Was there a shortage of horses and mules after the Civil War?

major bill

Brev. Brig. Gen'l
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So many horses and mules died during the Civil War that I wonder what farmers and others did about the lack of these animals. Even if extensive breeding occurred, it would take time for the colts to be old enough to use as work horses. Has anyone one seen how long it took for the horse and mule population reached pre War levels?
 

Belle Montgomery

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GREAT question!
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The story of the millions of horses (and mules) that were used in all branches of both armies during the Civil War. Thousands were lost due to incapacity and malnutrition and on the battlefields. Memoirs of soldiers are read, telling the stories of the horses they recalled and the incredible sacrifices of them.
 

John Hartwell

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Central Massachusetts
There was a big supply readily available to start rebuilding the population, usually at bargain prices. This was only the first of a long series of government sales, large and small, of "veteran" horses and mules:
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[Daily Chronicle (D.C.), 7 August 1865]​
All across the country, sales continued for 2 or 3 years.
 
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jackt62

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New York City
On the other hand, the tens of thousands of horses and mules that the armies required during the war were no longer needed for that purpose afterwards. So even though untold numbers of animals perished in the CW, there might still have been sufficient numbers of animals for farm purposes.
 

Philip Leigh

formerly Harvey Johnson
Joined
Oct 22, 2014
There was a big supply readily available to start rebuilding the population, usually at bargain prices. This was only the first of a long series of government sales, large and small, of "veteran" horses and mules:
View attachment 363106View attachment 363107
[Daily Chronicle (D.C.), 7 August 1865]​
All across the country, sales continued for 2 or 3 years.
None of the locations listed above were in the former Confederate States where there was indeed a livestock shortage.

[After the war] "two-thirds of the region's [South's] livestock was gone. . .​
When there was a shortage of work stock, the few surviving animals were passed from neighbor to neighbor. But sometimes there was no work stock so the men hitched themselves to the plow.​

There was no money in the South.

In 1865 Woonsocket, Rhode Island had more national [banknotes in] circulation than did Mississippi, Arkansas, and North and South Carolina combined. . . Rhode Island had $77.16 for each inhabitant, Arkansas had $0.13.​
Source: David L. Cohn, The Life and Times of King Cotton, (New York: Oxford University Press, 1956), 142, 146, 148
 
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John Hartwell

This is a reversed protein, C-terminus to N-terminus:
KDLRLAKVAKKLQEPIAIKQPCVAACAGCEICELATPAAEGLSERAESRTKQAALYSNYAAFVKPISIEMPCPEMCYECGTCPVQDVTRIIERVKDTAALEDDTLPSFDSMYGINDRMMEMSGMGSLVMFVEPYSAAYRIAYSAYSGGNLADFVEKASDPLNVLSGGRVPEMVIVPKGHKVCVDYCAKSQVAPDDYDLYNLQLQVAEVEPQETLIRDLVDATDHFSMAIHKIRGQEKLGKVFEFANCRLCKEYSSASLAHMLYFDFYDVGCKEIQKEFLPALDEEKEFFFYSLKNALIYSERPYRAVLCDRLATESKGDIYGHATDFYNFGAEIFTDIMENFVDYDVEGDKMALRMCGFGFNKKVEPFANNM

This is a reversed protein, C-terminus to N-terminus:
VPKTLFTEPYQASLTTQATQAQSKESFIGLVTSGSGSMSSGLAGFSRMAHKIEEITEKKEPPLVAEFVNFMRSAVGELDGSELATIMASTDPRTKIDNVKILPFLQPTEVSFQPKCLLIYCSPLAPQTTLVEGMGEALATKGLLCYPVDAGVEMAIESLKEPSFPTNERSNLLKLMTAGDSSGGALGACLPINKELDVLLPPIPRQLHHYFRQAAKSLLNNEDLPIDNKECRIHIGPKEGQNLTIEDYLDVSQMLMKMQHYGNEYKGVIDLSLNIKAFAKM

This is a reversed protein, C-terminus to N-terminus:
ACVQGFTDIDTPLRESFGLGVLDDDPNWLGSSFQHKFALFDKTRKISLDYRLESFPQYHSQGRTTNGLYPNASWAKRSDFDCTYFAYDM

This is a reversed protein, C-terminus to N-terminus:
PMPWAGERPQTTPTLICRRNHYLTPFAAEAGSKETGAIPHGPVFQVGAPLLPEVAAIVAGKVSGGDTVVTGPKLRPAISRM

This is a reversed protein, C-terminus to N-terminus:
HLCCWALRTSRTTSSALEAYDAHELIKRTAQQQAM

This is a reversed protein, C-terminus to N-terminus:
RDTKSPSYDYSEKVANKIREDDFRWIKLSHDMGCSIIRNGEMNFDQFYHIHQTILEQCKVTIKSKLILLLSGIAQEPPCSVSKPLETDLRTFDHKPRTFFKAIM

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None of the locations listed above were in the former Confederate States where there was indeed a livestock shortage.

[After the war] "two-thirds of the region's [South's] livestock was gone. . .​
When there was a shortage of work stock, the few surviving animals were passed from neighbor to neighbor. But sometimes there was no work stock so the men hitched themselves to the plow.​

There was no money in the South.

In 1865 Woonsocket, Rhode Island had more national [banknotes in] circulation than did Mississippi, Arkansas, and North and South Carolina combined. . . Rhode Island had $77.16 for each inhabitant, Arkansas had $0.13.​
Source: David L. Cohn, The Life and Times of King Cotton, (New York: Oxford University Press, 1956), 142, 146, 148
That first sale was all in northern states, but,as time went by, others, usually smaller, were held in almost every state:
Natchez_Daily_Courier_1865-10-07_1.png
New_Orleans_Times_1865-10-07_3.png
The biggest southern sales seem to have been centered in New Orleans and Nashville.

The lack of cash, as you say, was a huge hurtle, and was a source of great hardship. It was a costly war to lose.

Natchez_Daily_Courier_1865-10-07_1.png
 

19thOhio

Corporal
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Oct 24, 2019
There was a big supply readily available to start rebuilding the population, usually at bargain prices. This was only the first of a long series of government sales, large and small, of "veteran" horses and mules:
View attachment 363106View attachment 363107
[Daily Chronicle (D.C.), 7 August 1865]​
All across the country, sales continued for 2 or 3 years.
Interesting. The Ohio sales were right in my backyard.
 

wausaubob

Colonel
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Apr 4, 2017
Location
Denver, CO
https://www2.census.gov/library/publications/decennial/1870/wealth-industry/1870c-05.pdf?# The answer is complex. The south was moving away from horses towards mules even before the Civil War. The population of mules seems to have increased to 1.1M by 1870, but much of the increase was in Missouri, Kentucky and Tennessee.
Overall the number of horses dropped between 1860 and 1870 in many states.
Also pork production began to have competition from beef.
Livestock populations in the deep south were severely decreased. Which was both caused by people leaving the old south for Texas, Oregon and new areas on the plains, and also a cause of people leaving the old south to make a new start where livestock prices were lower and there was a nearby railroad depot.
 
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